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Setagaya Firefly Festival

Today we had a chance to go to our first matsuri as residents of Japan: the Setagaya Firefly Festival. It sounded really cool when I found it on the Internet, but in fact, it was a pretty small neighborhood matsuri. The draw of this matsuri was the fireflies, which they brought in netted cages as well as a big darkened tent you could walk through and see their pulsing glow in the darkness. If you rarely or never see fireflies, it was totally cool. Many Tokyo dwellers who can’t get out to the deep countryside probably never see fireflies anymore.

The taiko troupe that performed was very talented and the rain gave pause for them to give the crowd a treat for about 20 minutes as the opening ceremony. Then it was off to sample the delicious festival foods like dango and takoyaki. Jeremy and Ayumi tried some interesting looking candy that was frozen on a block of ice.

We had the pleasure of having many members of Jayne’s family join us, so it was a good chance to hang out and catch up with everyone for the evening. Of course Japanese festivals are plentiful throughout the summer months (there’s one in the park across from our church tomorrow too) so we’ll be enjoying these for at least the next month or so!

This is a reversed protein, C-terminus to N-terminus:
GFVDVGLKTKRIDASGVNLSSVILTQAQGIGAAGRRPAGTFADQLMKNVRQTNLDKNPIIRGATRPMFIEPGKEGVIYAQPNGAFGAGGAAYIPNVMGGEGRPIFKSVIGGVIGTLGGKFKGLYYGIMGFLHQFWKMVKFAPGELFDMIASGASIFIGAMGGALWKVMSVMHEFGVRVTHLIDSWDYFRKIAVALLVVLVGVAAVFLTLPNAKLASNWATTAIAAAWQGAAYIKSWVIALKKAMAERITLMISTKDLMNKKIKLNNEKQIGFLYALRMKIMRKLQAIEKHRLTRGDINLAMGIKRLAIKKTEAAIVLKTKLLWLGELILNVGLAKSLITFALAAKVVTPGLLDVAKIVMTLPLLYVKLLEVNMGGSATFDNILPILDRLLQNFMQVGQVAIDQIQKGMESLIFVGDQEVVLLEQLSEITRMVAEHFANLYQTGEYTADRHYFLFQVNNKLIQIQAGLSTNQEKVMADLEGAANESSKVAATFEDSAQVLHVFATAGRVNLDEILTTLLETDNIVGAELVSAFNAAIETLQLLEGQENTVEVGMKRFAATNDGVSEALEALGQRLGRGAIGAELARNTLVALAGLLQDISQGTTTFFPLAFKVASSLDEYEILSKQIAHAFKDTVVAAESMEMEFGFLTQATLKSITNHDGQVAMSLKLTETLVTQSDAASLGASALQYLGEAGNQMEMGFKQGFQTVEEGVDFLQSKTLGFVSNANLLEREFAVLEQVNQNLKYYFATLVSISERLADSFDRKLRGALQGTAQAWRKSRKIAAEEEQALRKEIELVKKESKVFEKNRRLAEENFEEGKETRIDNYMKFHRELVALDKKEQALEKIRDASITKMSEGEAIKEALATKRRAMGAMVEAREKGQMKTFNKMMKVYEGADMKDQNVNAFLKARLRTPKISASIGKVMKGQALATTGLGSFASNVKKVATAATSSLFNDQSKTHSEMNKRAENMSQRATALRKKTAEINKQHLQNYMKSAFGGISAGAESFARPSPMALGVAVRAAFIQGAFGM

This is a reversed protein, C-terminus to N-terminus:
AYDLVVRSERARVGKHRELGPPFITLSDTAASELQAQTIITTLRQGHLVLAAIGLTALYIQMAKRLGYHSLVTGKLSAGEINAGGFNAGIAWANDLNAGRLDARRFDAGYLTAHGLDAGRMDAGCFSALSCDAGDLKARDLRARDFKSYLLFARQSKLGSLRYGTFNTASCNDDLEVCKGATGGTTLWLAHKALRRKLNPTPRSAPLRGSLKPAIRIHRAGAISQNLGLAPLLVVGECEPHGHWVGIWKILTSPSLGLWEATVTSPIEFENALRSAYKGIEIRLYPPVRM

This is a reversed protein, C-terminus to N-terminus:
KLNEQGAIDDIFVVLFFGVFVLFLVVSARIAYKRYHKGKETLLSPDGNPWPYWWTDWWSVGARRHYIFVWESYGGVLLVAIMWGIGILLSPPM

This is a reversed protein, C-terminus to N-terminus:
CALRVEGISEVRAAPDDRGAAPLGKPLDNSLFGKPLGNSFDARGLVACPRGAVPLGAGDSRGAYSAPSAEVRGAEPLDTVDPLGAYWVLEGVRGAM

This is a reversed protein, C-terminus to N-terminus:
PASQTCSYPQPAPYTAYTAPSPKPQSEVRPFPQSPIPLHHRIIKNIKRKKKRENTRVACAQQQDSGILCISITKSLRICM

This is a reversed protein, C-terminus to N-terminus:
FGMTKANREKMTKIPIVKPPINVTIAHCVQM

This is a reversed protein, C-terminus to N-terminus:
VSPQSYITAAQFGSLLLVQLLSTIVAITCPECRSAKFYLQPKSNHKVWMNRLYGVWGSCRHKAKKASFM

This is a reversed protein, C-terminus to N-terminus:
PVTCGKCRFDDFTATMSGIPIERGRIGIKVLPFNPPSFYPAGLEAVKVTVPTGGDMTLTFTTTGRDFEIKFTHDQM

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Life in Japan: Fresh Produce, Not Perfect

One of the joys of living in the outskirts of Tokyo is the wonderful blending of rural and urban elements. Five minutes from a super-department store you may find yourself walking between fields of corn, beans, and eggplant. But it doesn’t end there. Many of these fields have a small stand that faces the road. The farmers who tend the field sell the perfect vegetables to grocery stores and distributors. But where do the imperfect vegetables go? As it turns out, they go into these roadside stands, to be sold at a discount to anyone who doesn’t mind a little extra effort in produce shopping.

One might wonder how a busy farmer would have time to man a small produce stand which likely makes┬áthem less than $100 profit each day. The answer: they don’t! A lockbox is secured to the stand with a slot to drop your money in! In more rural areas, we have seen stands where you basically just leave your coins inside the stand, untended and unsecured. Such is life in a country that prides itself in honesty and fairness.

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Life In Japan: My Heartful Bread

The day we arrived in Japan, our friends pointed out this bakery as we drove by. Everyone, according to them, loves My Heartful Bread. We took note, but didn’t even have a chance to visit it before another friend dropped by our house with a bag full of goodies from there. When I finally visited on a weekday morning, 10 minutes after opening, workers were still bringing out fresh baked treats from the ovens. I chose a pear tart, shaped like a pear with a light croissant like pastry and filled with a creamy custard. Then the apple mango tart, blueberry tart, and a plain custard filled roll. For good measure, I bought a loaf of freshly baked bread. The five items set me back a little over $10 including tax. Panera doesn’t come close.